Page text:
Recent research reveals that the JN.1 variant of the Covid virus has the ability to infect cells in the lower lung region, potentially causing more severe symptoms in infected individuals.
The study, published in the journal Cell in early January, indicates that JN.1 exhibits enhanced adherence to cells and actively participates in host cell membrane fusion. JN.1 is considered the next generation of BA.2.86, carrying approximately 60 more mutations in the spike protein compared to the original nCoV version and 30 more mutations than the closely related Omicron strain (including BA.2 and XBB.1.5). Scientists are concerned that the increased number of changes and mutations may lead to challenging outbreaks similar to the Omicron variant in 2021 and 2022.
Lead author Shan-Lu Liu, a professor of virology at the Ohio State University, highlights that BA.2.86 and its descendants, especially JN.1, demonstrate a significantly improved ability to infect lung epithelial cells compared to previous Omicron strains. This raises potential concerns about the virus’s virulence, particularly given the current scenario where vaccines exhibit reduced effectiveness and people may be more susceptible.
Professor Liu emphasizes that individuals who have previously had Covid-19 should be aware that Omicron is less virulent than earlier strains like Delta, leading to milder symptoms. Consequently, the antibodies produced in individuals infected with Omicron are approximately ten times lower than those generated by vaccines. This underscores the importance of not relying solely on natural infection to boost immunity, and vulnerable individuals, including those with underlying medical conditions, are recommended to receive annual vaccinations.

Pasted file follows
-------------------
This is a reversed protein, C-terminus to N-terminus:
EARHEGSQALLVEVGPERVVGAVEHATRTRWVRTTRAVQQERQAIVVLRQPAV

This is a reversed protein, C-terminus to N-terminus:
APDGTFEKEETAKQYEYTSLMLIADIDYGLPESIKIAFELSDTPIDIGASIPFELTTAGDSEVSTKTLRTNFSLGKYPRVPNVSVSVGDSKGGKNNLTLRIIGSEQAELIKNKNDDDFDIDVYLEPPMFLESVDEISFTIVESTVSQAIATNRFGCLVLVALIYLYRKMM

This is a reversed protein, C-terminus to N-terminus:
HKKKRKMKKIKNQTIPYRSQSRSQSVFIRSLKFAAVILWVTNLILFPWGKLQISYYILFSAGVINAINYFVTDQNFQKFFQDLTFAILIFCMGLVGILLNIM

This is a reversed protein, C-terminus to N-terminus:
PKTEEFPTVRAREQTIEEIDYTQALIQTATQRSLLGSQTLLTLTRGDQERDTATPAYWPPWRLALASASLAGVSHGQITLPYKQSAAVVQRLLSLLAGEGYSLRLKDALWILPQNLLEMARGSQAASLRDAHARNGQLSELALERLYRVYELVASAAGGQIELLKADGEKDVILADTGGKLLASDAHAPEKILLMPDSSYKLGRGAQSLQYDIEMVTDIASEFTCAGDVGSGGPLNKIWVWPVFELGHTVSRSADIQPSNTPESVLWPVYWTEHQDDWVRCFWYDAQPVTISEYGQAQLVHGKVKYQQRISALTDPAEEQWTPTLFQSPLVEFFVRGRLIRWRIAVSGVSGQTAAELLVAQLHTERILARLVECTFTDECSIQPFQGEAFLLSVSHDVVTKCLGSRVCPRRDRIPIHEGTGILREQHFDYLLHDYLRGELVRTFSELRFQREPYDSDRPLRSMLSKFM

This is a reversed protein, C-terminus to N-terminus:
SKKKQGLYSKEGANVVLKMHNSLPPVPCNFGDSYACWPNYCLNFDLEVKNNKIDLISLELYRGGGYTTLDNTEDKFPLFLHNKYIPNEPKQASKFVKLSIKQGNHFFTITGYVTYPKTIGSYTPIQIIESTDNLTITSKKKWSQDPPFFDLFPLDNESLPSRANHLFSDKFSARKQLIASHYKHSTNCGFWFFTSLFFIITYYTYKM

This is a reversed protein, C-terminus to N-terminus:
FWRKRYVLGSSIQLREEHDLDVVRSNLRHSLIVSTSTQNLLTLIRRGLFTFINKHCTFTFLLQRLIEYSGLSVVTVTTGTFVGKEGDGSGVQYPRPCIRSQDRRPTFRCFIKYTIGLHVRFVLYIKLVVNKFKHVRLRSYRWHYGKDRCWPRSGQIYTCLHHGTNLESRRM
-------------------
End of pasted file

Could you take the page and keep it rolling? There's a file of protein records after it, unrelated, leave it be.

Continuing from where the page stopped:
BA.2.86 and its descendants, notably JN.1, are spreading globally, with the World Health Organization (WHO) designating them as “variants of concern” (VOI) in December. Infected individuals with JN.1 typically exhibit symptoms such as cough, muscle pain, sore throat, headache, and a runny nose. In the US, JN.1 is most active in the Northeast regions, particularly in states like New Jersey and New York, and it is recognized as the most rapidly spreading mutation requiring close monitoring. Recent cases in Thailand have also recorded severe outcomes, with individuals on ventilators and fatalities associated with JN.1 infection, predominantly among those who were either unvaccinated or not fully vaccinated.